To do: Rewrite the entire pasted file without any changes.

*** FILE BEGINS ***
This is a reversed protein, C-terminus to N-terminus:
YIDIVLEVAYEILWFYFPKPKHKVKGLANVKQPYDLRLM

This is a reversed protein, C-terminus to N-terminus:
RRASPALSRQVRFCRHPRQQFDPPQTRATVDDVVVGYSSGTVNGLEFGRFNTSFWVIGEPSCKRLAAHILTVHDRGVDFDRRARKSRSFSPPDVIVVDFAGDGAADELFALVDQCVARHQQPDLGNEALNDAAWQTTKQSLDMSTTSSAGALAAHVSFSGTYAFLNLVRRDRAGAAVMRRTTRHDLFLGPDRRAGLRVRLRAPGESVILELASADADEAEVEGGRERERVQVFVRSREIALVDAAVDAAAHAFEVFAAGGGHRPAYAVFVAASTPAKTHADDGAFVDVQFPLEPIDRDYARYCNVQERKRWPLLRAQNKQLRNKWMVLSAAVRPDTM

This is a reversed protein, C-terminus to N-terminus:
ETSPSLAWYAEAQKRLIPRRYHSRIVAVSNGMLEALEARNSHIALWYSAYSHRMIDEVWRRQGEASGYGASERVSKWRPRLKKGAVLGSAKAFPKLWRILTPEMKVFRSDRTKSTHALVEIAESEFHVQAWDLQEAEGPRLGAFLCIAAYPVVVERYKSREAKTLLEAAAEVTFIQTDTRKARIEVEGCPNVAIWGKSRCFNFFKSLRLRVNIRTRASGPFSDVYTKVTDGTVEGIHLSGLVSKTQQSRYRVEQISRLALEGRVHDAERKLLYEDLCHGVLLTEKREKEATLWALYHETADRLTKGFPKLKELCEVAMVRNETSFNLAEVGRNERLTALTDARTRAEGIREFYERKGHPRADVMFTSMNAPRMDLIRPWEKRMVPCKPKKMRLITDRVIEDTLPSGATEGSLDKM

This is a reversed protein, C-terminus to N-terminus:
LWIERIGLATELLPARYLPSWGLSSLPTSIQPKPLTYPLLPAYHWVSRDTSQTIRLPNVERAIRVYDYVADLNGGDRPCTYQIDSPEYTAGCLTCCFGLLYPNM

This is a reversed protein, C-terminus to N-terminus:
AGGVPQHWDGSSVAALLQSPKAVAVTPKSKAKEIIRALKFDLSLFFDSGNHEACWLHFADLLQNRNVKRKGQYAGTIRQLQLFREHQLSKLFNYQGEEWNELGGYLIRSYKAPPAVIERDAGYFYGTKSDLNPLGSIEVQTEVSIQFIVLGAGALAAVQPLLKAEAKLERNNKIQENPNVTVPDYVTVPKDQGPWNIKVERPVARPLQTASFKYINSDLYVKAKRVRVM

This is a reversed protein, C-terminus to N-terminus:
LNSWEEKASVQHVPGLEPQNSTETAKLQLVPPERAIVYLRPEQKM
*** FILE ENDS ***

This is a reversed protein, C-terminus to N-terminus:
YIDIVLEVAYEILWFYFPKPKHKVKGLANVKQPYDLRLM

This is a reversed protein, C-terminus to N-terminus:
RRASPALSRQVRFCRHPRQQFDPPQTRATVDDVVVGYSSGTVNGLEFGRFNTSFWVIGEPSCKRLAAHILTVHDRGVDFDRRARKSRSFSPPDVIVVDFAGDGAADELFALVDQCVARHQQPDLGNEALNDAAWQTTKQSLDMSTTSSAGALAAHVSFSGTYAFLNLVRRDRAGAAVMRRTTRHDLFLGPDRRAGLRVRLRAPGESVILELASADADEAEVEGGRERERVQVFVRSREIALVDAAVDAAAHAFEVFAAGGGHRPAYAVFVAASTPAKTHADDGAFVDVQFPLEPIDRDYARYCNVQERKRWPLLRAQNKQLRNKWMVLSAAVRPDTM

This is a reversed protein, C-terminus to N-terminus:
ETSPSLAWYAEAQKRLIPRRYHSRIVAVSNGMLEALEARNSHIALWYSAYSHRMIDEVWRRQGEASGYGASERVSKWRPRLKKGAVLGSAKAFPKLWRILTPEMKVFRSDRTKSTHALVEIAESEFHVQAWDLQEAEGPRLGAFLCIAAYPVVVERYKSREAKTLLEAAAEVTFIQTDTRKARIEVEGCPNVAIWGKSRCFNFFKSLRLRVNIRTRASGPFSDVYTKVTDGTVEGIHLSGLVSKTQQSRYRVEQISRLALEGRVHDAERKLLYEDLCHGVLLTEKREKEATLWALYHETADRLTKGFPKLKELCEVAMVRNETSFNLAEVGRNERLTALTDARTRAEGIREFYERKGHPRADVMFTSMNAPRMDLIRPWEKRMVPCKPKKMRLITDRVIEDTLPSGATEGSLDKM

This is a reversed protein, C-terminus to N-terminus:
LWIERIGLATELLPARYLPSWGLSSLPTSIQPKPLTYPLLPAYHWVSRDTSQTIRLPNVERAIRVYDYVADLNGGDRPCTYQIDSPEYTAGCLTCCFGLLYPNM

This is a reversed protein, C-terminus to N-terminus:
AGGVPQHWDGSSVAALLQSPKAVAVTPKSKAKEIIRALKFDLSLFFDSGNHEACWLHFADLLQNRNVKRKGQYAGTIRQLQLFREHQLSKLFNYQGEEWNELGGYLIRSYKAPPAVIERDAGYFYGTKSDLNPLGSIEVQTEVSIQFIVLGAGALAAVQPLLKAEAKLERNNKIQENPNVTVPDYVTVPKDQGPWNIKVERPVARPLQTASFKYINSDLYVKAKRVRVM

This is a reversed protein, C-terminus to N-terminus:
LNSWEEKASVQHVPGLEPQNSTETAKLQLVPPERAIVYLRPEQKM